White readers (like myself) must be careful not to be lulled into viewing the story through rose-coloured glasses. Systemic racial and economic inequality exists between Belle and Bea, and Stewart and Small portray it – albeit in subtle ways. Although Belle lives in a mansion, Bea is given the smallest rooms at the top of the house and must use the back stairs to get there, a daily reminder that no matter what her feelings are towards Belle, she will never be considered as part of the family.
Belle makes a mess helping out with the chores, adding to Bea’s heavy workload but Bea never corrects her. Part of the reason is that Bea loves Belle but adult readers will also realize that as a Black woman in America, Bea can only go so far without endangering herself.
Illustrator David Small clues readers into the discrepancies between Belle’s view of Bea as her friend, and Bea’s actual experiences. In an interior of Bea’s apartment, our attention is immediately drawn to framed photos of Bea’s family, including a young woman (Daughter? Sister? Niece?) wearing a graduation cap and a big smile on her face. It’s clear that this young woman – whoever she is – will never have to work as a live-in maid and caretaker. With an education, she’s got options – options that weren’t available to Bea. While Belle is entranced by the rarely-seen view from Bea’s window, readers are aware that caring for Belle has come at the expense of Bea’s own family.
Bea’s loneliness is made achingly palpable in a striking double fold illustration that shows Bea sitting on the beach, gazing out to sea with an attitude of heavy stillness while Belle happily builds a sandcastle beside her. Both of these experiences are true. The love that children like Belle feel for their caregivers is deep and real. While the story is told from Belle’s point of view, it’s clear that something more than simple choice brought Belle and Bea together. Small’s illustrations create layers of meaning that offer a sideways entrance into difficult discussions about socioeconomic inequality and systemic racism.
One of our book club members thought that the story led in a direction that didn’t fit well with the ending, while another member thought there was a clear link between the beginning and the end. It just shows how subjective different interpretations can be, which provides a nice, real life coda to the book.
While being situated in an American (possibly southern) past, this book resonates strongly in the present, as Filipina women raise a new generation of white children. Black history month is an important time to learn about the diverse experiences of Black people and to take on systemic racism. It’s also a good time to take stock of the ways that systemic white privilege plays out. The Friend is a a layered and touching story that does exactly that. (#TPL)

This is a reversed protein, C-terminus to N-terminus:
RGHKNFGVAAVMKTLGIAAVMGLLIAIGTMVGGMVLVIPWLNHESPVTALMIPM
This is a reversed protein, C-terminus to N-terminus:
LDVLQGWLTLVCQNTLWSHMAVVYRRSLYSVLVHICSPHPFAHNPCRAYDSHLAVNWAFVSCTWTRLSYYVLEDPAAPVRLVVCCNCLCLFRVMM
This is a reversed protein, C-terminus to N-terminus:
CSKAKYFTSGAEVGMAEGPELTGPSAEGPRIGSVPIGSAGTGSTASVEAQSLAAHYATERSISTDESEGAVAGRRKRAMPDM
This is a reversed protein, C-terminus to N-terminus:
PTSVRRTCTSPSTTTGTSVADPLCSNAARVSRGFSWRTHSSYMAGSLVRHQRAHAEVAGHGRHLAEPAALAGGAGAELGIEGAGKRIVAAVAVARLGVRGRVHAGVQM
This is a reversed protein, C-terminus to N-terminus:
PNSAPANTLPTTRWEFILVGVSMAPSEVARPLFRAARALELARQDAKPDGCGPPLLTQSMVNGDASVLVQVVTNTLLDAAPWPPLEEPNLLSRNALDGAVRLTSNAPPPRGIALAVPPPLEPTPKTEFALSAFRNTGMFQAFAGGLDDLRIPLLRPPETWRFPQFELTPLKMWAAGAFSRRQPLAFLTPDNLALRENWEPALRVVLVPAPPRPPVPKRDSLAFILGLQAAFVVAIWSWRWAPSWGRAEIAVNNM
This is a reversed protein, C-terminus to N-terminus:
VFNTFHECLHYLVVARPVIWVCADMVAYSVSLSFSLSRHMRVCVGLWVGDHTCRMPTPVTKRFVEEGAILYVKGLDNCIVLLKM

The Doug and Sheila Browne Books to Grow Into Selection
Exquisite: The Poetry and Life of Gwendolyn Brooks, by Suzanne Slade. Illustrated by Cozbi A. Cabrera. (Abrams, 2020)
Exquisite is a picture book biography of the renowned poet, Gwendolyn Brooks – the first Black person * to win the Pulitzer Prize. Slade’s text captures the joy of writing throughout Gwendolyn’s life, whether it’s listening to her father recite poetry for his extensive collection, to writing a school history report in verse, to writing poems as an adult through the ever-present threat of a power shut-off due to unpaid bills. While chronicling Brooks’ shyness and unpopularity at school and the difficulties of living through the Great Depression, Slade emphasizes Brooks’ perseverance – one of the most important qualities for any artist to cultivate.
Cabrera’s acrylic illustrations are joyful and vibrant, bringing Brooks’ Chicago neighbourhood of Bronzeville to life and accentuating the clouds that Brooks loved so much. A copy of ‘Clouds,’ a poem that Brooks wrote when she was fifteen years old, is included as well as a timeline, a source list of quotes and a select bibliography for further reading.
The book functions equally well as a read-aloud story or a beginning reader, with a special appeal for burgeoning writers. (#TPL)
* Brooks preferred to describe herself as Black rather than African American.
Middle Grade Graphic Novel
Enola Holmes: The Graphic Novels: The Case of the Missing Marquess, The Case of the Left-Handed Lady,and The Case of the Bizarre Bouquets, by Serena Blasco. Translated by Tanya Gold. (Andrews McMeel Publishing, 2022)
An an original spin on Nancy Springer’s Enola Holmes’ novels.
Enola, the youngest Holmes sibling, gets more than she bargains for on